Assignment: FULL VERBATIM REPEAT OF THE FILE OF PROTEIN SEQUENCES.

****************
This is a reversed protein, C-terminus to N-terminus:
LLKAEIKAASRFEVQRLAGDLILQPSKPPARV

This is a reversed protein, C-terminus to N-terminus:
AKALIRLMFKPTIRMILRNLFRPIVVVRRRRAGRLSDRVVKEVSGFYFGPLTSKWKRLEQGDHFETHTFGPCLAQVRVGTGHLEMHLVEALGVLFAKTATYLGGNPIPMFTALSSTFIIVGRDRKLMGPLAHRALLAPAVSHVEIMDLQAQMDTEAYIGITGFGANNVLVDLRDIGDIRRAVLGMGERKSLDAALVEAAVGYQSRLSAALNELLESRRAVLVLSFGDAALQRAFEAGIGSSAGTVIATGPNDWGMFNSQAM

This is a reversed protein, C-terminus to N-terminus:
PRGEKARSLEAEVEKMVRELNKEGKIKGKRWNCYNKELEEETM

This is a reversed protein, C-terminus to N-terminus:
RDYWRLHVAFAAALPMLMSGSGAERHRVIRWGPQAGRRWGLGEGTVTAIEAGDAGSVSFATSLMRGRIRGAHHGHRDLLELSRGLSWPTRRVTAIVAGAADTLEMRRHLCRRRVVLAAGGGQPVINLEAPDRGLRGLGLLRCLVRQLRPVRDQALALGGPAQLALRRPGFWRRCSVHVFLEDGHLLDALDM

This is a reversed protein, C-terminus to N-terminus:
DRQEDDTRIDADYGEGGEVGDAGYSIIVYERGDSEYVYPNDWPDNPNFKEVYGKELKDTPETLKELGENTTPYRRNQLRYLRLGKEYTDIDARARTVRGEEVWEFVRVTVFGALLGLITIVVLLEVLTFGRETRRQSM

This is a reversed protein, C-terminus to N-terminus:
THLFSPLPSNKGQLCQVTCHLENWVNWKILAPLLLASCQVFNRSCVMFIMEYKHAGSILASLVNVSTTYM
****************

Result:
This is a reversed protein, C-terminus to N-terminus:
LLKAEIKAASRFEVQRLAGDLILQPSKPPARV

This is a reversed protein, C-terminus to N-terminus:
AKALIRLMFKPTIRMILRNLFRPIVVVRRRRAGRLSDRVVKEVSGFYFGPLTSKWKRLEQGDHFETHTFGPCLAQVRVGTGHLEMHLVEALGVLFAKTATYLGGNPIPMFTALSSTFIIVGRDRKLMGPLAHRALLAPAVSHVEIMDLQAQMDTEAYIGITGFGANNVLVDLRDIGDIRRAVLGMGERKSLDAALVEAAVGYQSRLSAALNELLESRRAVLVLSFGDAALQRAFEAGIGSSAGTVIATGPNDWGMFNSQAM

This is a reversed protein, C-terminus to N-terminus:
PRGEKARSLEAEVEKMVRELNKEGKIKGKRWNCYNKELEEETM

This is a reversed protein, C-terminus to N-terminus:
RDYWRLHVAFAAALPMLMSGSGAERHRVIRWGPQAGRRWGLGEGTVTAIEAGDAGSVSFATSLMRGRIRGAHHGHRDLLELSRGLSWPTRRVTAIVAGAADTLEMRRHLCRRRVVLAAGGGQPVINLEAPDRGLRGLGLLRCLVRQLRPVRDQALALGGPAQLALRRPGFWRRCSVHVFLEDGHLLDALDM

This is a reversed protein, C-terminus to N-terminus:
DRQEDDTRIDADYGEGGEVGDAGYSIIVYERGDSEYVYPNDWPDNPNFKEVYGKELKDTPETLKELGENTTPYRRNQLRYLRLGKEYTDIDARARTVRGEEVWEFVRVTVFGALLGLITIVVLLEVLTFGRETRRQSM

This is a reversed protein, C-terminus to N-terminus:
THLFSPLPSNKGQLCQVTCHLENWVNWKILAPLLLASCQVFNRSCVMFIMEYKHAGSILASLVNVSTTYM